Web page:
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Into the freezer: Cenozoic glaciation
The Cenozoic record of glaciations was the target of New Zealand’s CIROS-1 drillhole (CIROS = Cenozoic Investigations of the Ross Sea) in 1987. Established on the winter4 sea ice in McMurdo Sound, the drilling recovered 702 m of high quality core, extending the then known glacial record to the Eocene/Oligocene boundary at c. 34 Ma.
The CIROS-1 core was split in two, and then logged. Here Paul Robinson is logging a sequence of diamictite.
Isolated ice-rafted stones in slumped glaciomarine sediment at a depth of 514m in the CIROS-1 core.
Sedimentary breccia (broken up when sediment was soft), resting from slumping of glaciomarine sediment; at depth of 127 m in the CIROS-1 core.
A fortuitous fracture of the CIROS-1 core from a depth 215.5 m revealed (on left side) the outline of a leaf from Nothofagus (southern beech), indicating (along with pollen) the existence of substantial vegetation over the continent in the Neogene Period.
The Ocean Drilling Program (US-led) has also cored the Cenozoic glacial sequence in Antarctica, as here in Prydz Bay in 1988. Although core recovery was poor on the continental shelf, a transect yielded a unique record of changes within the world’s largest glacial system, the Amery Ice Shelf – Lambert Glacier System. Note the East Antarctic Ice Sheet and tabular iceberg on the left.
The lower flanks of the peak of Cloudmaker on the western flanks of the Beardmore Glacier reveals a thick sequence of Neogene glacial sediments (the “Sirius Group”), which forms the bench above the glacier surface. Shackleton on his pioneering journey in 1908 towards the South Pole (which he did not quite reach), correctly recognised these deposits as evidence of much older glaciation than was believed at the time.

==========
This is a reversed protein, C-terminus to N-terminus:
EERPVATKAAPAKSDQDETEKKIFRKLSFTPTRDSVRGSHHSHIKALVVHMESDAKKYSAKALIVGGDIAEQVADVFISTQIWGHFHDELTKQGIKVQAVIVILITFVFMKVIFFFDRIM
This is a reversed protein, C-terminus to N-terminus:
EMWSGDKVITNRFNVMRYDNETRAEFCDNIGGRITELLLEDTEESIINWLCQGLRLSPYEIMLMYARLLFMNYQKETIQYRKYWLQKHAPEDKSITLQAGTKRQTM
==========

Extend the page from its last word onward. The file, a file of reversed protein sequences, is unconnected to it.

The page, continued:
The Cenozoic onshore record is best known from the Sirius Group in the Transantarctic Mountains, although there is considerable controversy as to the age of these sediments. This bedding surface within diamictite on Roberts Massif (85oS) shows strong alignment (parallel to hammer) of striated clasts in a fine matrix,suggesting the sediment was deposited as basal till.
Laminated sand and silt with ice-rafted debris in a glaciolacustrine sequence in the Sirius Group at Bennett Platform, Shackleton Glacier.
These boulders of Sirius Group, unearthed by Shackleton Glacier and forming a lateral moraine at Bennett Platform, show well-preserved Nothofagus wood fragments.
Commonly associated with, and underlying, the Sirius Group is a striated pavement indicative of subglacial erosion. This surface occurs extensively on Roberts Massif at 85°S and is known as the Shackleton Erosion Surface. Note also the crescentic gouge, top left, indicating ice movement from bottom to top.
The prone shrubby species of Nothofagus on Mt Wellington, near Hobart,Tasmania resembles the vegetation recorded in association with the Sirius Group in the Trasantarctic Mountains.
The surface on which the Sirius Group is exposed on Roberts Massif (see light area, lower right) is faulted, disrupting the regularity of former ice-flow patterns.The precise age of faulting is unknown, but probably lasted into Early Quaternary time. Numerous Quaternary ice-marginal moraines, comprising angular debris, are superimposed on this surface.
High on Fisher Massif in the northern Prince Charles Mountains (East Antarctica) lies a thick sequence of uplifted glaciomarine sediment known as the Pagodroma Group. The rock rib starting lower left foreground is basement rock, and defines the sedimentary basin that was filled as the ancestral Lambert Glacier lay close to this area. This sequence is of Oligocene age (about 30 Ma). Note the tiny figure on top of the sequence to denote scale.
Lower down on Fisher Massif, the well-exposed Pagodroma Group’s texture is clearly evident in this cliff face. This sequence is of Miocene Age (about 20 Ma). Barry McKelvey is examining the exposure.
Evidence of Neogene glaciation is preserved at the base and within the James Ross Island Volcanic Group in the Antarctic Peninsula region. This example of poorly sorted sediment (“diamictite”) at Pirrie Col on Vega Island contains a striated boulder that indicates subglacial deposition and transport from an expanded Antarctic Peninsula Ice Sheet to the west.
|Photos Michael Hambrey|